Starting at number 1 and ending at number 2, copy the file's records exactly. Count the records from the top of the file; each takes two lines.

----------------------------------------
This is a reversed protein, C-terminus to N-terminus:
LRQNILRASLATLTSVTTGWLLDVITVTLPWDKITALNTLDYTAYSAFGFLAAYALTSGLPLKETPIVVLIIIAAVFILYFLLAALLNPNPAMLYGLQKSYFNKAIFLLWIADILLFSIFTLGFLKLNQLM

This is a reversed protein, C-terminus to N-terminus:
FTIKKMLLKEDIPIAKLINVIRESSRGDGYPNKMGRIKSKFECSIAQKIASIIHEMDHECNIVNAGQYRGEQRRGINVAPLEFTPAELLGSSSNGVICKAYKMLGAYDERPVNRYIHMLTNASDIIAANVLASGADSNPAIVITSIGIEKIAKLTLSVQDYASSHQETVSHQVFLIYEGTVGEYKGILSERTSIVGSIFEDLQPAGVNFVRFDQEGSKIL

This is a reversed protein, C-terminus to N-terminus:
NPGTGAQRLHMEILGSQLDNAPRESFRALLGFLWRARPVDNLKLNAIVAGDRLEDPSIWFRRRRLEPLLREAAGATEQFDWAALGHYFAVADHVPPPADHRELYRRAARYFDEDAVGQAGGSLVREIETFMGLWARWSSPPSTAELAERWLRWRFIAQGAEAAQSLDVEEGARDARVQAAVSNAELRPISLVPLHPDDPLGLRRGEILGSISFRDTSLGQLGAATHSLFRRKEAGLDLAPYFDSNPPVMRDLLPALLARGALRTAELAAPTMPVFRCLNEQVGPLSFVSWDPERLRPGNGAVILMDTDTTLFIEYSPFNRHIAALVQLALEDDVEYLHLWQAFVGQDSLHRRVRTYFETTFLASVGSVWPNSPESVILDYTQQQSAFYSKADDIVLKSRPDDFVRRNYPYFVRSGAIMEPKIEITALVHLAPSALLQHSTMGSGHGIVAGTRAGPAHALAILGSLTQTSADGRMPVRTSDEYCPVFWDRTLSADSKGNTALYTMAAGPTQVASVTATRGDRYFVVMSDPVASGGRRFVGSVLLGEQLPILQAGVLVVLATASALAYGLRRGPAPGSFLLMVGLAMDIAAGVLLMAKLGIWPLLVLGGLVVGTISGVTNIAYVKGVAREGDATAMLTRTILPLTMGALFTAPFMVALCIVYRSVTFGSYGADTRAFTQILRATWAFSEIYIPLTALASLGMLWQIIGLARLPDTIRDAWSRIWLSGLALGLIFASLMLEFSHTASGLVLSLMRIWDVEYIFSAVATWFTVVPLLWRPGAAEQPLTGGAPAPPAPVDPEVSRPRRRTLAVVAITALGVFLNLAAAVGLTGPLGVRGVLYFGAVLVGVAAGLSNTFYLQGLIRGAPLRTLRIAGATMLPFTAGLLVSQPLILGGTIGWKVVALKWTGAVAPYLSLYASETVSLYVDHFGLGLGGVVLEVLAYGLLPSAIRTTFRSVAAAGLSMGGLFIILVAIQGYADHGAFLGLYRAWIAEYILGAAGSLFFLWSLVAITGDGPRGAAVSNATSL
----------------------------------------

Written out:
This is a reversed protein, C-terminus to N-terminus:
LRQNILRASLATLTSVTTGWLLDVITVTLPWDKITALNTLDYTAYSAFGFLAAYALTSGLPLKETPIVVLIIIAAVFILYFLLAALLNPNPAMLYGLQKSYFNKAIFLLWIADILLFSIFTLGFLKLNQLM

This is a reversed protein, C-terminus to N-terminus:
FTIKKMLLKEDIPIAKLINVIRESSRGDGYPNKMGRIKSKFECSIAQKIASIIHEMDHECNIVNAGQYRGEQRRGINVAPLEFTPAELLGSSSNGVICKAYKMLGAYDERPVNRYIHMLTNASDIIAANVLASGADSNPAIVITSIGIEKIAKLTLSVQDYASSHQETVSHQVFLIYEGTVGEYKGILSERTSIVGSIFEDLQPAGVNFVRFDQEGSKIL